Archaeologists battle against time to uncover hidden truth on Scottish island of Rousay in Orkney

Orkney (Scottish Gaelic: Arcaibh), is an archipelago situated off the north coast of Scotland. Orkney comprises of approximately 70 islands, 20 of which are inhabited. The islands have been inhabited for over 8500 years. Originally occupied by Mesolithic and Neolithic people and then by their descendants the Picts. Orkney was settled by the Norse and came under the control of Norway in 875 before being annexed by the Kingdom of Scotland in 1472. 

Orkney is famous for being the home to some of the oldest and best-preserved Neolithic sites in Europe. The "Heart of Neolithic Orkney" on Mainland, the main island of Orkney, is a designated UNESCO World Heritage Site and has a group of remarkable Neolithic monuments. They include Maeshowe, a chambered cairn and passage grave, aligned so that its central chamber is illuminated on the winter solstice. The Standing Stones of Stenness. Ring of Brodgar stone circle, which is 104 metres in diameter and Skara Brae, Northern Europe’s best-preserved Neolithic village.

Much remains undiscovered on the islands of Orkney. Often it is only by chance that long held secrets are uncovered, such as when a winter storm in 1850 revealed the 5000 year old preserved village at Skara Brae. It is a similar story at Swandro on the small island of Rousay (Old Norse: Hrólfsey meaning Rolf's Island). In 2010 Dr Julie Bond noticed a few odd stones among the pebbles which later became identified as an ancient settlement. Since then excavations have sought to gain an understanding of this site. However, it has been a race against time as rising sea levels and winter storms continue to threaten the site. Global warming, the effects of climate change and melting polar ice is leading to higher sea levels and changing weather systems, which is exacerbating an already existing problem.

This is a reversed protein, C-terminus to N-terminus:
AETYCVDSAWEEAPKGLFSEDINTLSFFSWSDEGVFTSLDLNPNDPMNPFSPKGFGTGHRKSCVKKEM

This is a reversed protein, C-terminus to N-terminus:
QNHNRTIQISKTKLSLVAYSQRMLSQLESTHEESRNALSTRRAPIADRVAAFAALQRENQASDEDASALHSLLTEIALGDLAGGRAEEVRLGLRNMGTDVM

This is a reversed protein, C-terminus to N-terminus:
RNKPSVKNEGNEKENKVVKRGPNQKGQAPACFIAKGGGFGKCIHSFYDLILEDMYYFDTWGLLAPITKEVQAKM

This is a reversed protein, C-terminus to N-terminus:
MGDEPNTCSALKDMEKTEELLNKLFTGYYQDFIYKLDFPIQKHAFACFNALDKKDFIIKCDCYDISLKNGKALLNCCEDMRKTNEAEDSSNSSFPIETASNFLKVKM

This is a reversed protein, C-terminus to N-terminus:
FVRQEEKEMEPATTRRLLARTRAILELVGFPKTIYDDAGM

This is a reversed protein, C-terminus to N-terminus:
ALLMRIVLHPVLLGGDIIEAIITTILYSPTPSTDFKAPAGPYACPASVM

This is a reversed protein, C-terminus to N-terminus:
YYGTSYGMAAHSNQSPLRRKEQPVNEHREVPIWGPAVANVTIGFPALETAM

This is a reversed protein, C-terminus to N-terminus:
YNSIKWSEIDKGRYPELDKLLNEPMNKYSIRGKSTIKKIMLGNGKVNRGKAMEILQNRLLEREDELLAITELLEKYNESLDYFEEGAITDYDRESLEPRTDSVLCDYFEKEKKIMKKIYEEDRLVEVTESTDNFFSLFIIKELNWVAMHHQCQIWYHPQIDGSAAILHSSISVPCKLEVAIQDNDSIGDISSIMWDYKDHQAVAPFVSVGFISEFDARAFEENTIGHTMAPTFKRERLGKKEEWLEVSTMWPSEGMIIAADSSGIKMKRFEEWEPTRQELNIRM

It is in this context that some outstanding archaeological work has been undertaken at Knowe of Swandro. The Swandro - Orkney Coastal Archaeology Trust, a Scottish Charitable Incorporated Organisation, was set up by the excavation team and supporters of the Swandro excavation and environs. As pointed out on the Swandro - Orkney Coastal Archaeology Trust website they have worked relentlessly to raise the money necessary to excavate and record Swandro. No easy task when every winter the Atlantic gales take more of the site which has a largely undisturbed Neolithic chambered tomb, with Iron Age roundhouses and Pictish buildings. As the Trust state on their website: 'we owe it to our ancestors and future generations to record these burials and houses before they are lost forever to the encroaching ocean.'

Now after another year's hard work at the dig they will prepare to leave the site for 2017. Final recording, drawing, photographing and checking all is well is being undertaken. Protecting the site as much as possible in the hope that the buildings will survive another winter's gales.

This blog is provided for general informational purposes only. The opinions expressed here are the author's alone and not necessarily those of